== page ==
If kids in the United States and Canada faced off against each other in an international episode of ‘The Biggest Loser,’ it would not look good for the U.S.
Rates of obesity among children and teenagers in the U.S. have increased substantially more than in Canada since the late 1970s, according to a new report by the Centers for Disease Control and Prevention.
Although the growing obesity epidemic in the U.S. is well known, this report shines a light on how we compare to our neighbors up north, said Cynthia Ogden, an epidemiologist at the CDC’s National Center for Health Statistics and lead author of the study.
The report found that, whereas the obesity rate among 3- and 19-year-olds was about 5 percent in both the U.S. and Canada in the late 1970s, it rose to 17.5 percent in the U.S. by 2012 and only 13 percent in Canada by 2013.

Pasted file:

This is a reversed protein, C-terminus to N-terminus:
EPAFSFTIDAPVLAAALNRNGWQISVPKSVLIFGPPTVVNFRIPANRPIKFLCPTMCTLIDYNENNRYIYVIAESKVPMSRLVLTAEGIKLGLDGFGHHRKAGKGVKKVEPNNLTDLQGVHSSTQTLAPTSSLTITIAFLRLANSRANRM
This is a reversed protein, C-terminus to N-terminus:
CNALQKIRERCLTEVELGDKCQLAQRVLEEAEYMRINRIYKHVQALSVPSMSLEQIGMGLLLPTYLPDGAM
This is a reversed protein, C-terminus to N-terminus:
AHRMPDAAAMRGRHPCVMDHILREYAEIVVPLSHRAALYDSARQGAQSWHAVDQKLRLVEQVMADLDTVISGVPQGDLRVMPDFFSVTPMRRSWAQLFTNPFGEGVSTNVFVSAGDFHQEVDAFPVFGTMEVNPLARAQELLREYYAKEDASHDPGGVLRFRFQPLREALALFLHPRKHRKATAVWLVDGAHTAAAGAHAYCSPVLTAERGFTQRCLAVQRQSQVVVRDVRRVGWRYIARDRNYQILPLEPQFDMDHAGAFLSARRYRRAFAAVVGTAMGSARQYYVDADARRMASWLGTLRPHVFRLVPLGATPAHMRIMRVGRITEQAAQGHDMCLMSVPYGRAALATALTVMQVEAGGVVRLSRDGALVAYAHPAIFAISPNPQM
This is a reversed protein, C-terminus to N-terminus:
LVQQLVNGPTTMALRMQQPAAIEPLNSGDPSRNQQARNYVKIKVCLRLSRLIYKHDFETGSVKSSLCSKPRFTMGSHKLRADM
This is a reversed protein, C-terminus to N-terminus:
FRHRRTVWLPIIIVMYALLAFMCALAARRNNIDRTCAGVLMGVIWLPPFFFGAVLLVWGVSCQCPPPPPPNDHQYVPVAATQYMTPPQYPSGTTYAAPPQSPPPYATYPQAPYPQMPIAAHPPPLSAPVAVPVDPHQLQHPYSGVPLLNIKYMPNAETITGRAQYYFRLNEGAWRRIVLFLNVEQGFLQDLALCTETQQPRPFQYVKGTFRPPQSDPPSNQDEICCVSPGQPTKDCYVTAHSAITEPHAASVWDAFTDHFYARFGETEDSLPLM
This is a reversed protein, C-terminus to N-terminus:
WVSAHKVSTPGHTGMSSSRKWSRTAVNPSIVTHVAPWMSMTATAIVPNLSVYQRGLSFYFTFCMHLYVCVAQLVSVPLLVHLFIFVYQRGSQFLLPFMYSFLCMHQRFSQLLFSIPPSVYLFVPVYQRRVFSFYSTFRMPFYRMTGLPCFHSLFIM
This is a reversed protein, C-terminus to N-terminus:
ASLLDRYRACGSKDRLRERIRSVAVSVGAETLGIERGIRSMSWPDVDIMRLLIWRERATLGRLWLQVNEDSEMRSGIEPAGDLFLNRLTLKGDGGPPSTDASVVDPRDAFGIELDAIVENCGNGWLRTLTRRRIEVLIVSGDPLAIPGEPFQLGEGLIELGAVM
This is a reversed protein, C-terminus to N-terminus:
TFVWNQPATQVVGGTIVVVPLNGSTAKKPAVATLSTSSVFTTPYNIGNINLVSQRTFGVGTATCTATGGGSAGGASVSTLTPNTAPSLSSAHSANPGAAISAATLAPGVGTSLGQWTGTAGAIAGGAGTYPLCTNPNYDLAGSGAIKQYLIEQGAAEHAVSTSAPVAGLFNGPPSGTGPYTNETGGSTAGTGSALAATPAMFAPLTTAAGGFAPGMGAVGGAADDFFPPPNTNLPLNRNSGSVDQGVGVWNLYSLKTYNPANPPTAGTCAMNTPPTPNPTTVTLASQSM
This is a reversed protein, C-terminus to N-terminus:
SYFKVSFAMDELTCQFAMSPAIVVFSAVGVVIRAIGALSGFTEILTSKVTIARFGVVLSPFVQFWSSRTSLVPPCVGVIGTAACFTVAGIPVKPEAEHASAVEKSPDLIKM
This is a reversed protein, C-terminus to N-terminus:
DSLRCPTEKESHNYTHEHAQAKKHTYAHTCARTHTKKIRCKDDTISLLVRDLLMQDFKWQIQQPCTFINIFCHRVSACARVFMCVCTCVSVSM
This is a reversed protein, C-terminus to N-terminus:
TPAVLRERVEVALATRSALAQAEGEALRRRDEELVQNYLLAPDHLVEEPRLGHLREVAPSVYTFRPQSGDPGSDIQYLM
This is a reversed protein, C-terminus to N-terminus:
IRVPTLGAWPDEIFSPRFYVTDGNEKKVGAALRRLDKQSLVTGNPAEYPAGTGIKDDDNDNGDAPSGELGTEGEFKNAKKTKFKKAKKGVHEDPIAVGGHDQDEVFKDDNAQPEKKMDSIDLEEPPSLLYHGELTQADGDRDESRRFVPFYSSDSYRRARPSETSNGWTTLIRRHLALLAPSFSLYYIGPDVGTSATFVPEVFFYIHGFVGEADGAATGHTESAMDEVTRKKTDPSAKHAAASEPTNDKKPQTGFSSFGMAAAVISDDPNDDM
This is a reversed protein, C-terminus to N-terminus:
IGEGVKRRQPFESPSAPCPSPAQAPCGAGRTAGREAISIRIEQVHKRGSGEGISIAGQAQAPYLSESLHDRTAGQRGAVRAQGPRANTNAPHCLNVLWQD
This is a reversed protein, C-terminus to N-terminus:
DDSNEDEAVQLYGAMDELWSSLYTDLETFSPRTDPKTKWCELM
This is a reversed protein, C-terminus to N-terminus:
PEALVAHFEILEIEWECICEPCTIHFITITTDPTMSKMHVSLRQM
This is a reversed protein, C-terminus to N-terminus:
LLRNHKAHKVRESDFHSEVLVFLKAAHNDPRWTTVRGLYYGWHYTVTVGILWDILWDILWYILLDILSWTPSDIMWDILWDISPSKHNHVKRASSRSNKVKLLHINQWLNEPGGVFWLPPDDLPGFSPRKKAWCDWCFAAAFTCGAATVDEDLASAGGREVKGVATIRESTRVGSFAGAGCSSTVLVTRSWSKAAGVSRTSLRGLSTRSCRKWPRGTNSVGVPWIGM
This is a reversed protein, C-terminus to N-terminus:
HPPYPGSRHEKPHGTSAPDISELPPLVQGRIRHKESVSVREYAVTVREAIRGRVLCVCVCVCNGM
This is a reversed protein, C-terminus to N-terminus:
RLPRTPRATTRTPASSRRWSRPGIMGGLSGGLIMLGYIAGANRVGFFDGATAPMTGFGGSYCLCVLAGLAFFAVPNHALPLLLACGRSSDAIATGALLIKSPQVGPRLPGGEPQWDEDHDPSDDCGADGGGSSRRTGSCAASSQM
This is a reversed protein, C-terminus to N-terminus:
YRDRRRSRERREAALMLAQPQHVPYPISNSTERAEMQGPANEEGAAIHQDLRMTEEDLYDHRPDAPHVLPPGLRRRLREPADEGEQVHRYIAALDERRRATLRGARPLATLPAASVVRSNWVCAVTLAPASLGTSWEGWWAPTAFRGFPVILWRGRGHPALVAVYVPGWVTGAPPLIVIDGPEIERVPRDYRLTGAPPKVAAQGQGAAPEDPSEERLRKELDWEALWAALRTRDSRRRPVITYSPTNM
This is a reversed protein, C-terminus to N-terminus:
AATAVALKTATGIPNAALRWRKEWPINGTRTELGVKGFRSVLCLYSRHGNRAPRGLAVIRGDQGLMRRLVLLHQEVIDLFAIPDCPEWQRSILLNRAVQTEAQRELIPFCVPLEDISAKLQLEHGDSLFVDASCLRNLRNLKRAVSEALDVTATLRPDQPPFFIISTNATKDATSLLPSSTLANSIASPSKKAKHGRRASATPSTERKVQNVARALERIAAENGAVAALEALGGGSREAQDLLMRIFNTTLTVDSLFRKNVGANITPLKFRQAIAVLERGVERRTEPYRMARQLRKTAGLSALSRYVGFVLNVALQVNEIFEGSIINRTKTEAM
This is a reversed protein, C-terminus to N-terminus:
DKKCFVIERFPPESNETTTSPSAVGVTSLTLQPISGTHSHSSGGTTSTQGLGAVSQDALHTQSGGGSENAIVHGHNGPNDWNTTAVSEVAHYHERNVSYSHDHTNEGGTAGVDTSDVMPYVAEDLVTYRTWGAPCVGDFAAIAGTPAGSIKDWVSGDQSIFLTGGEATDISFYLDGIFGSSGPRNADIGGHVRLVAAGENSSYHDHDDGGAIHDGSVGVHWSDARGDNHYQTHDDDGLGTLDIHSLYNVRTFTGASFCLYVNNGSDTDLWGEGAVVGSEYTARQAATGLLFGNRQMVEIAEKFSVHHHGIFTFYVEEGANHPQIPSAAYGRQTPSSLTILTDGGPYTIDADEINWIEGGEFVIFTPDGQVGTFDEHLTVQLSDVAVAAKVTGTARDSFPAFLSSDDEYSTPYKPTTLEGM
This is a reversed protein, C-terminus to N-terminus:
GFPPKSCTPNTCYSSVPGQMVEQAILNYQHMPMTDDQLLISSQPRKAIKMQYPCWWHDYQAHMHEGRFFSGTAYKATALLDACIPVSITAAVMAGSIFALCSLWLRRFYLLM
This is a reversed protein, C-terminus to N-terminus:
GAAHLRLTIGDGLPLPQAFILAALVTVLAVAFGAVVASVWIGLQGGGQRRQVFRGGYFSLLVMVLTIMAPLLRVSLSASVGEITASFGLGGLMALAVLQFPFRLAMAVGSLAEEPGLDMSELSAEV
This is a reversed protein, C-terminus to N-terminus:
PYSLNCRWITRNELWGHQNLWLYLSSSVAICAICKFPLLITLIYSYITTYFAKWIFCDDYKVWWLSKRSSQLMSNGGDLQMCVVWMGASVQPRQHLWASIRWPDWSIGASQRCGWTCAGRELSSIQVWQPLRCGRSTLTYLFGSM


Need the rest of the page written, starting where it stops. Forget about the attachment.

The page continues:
However, in both countries, the rates have leveled off in the last 10 years.
In recent years, the difference was most stark among 7- and 12-year old girls, of whom 19 percent were obese in the U.S. in 2012 compared to 9 percent in Canada in 2013.
There did not seem to be a difference among children ages 3 to 6 or teenagers ages 13 to 19 between the two countries. However, the study authors pointed out that a lack of sufficient data may account for that part of the result.
The study also did not look into what could be accounting for the large spread in obesity prevalence.
“Now, I am hoping we will have a chance to make comparisons between dietary and physical factors between the two countries,” Ogden said.
An earlier study by Ogden and her colleagues found that the rate of obesity among adults was also higher in the U.S. at 34 percent than in Canada at 24 percent in 2008.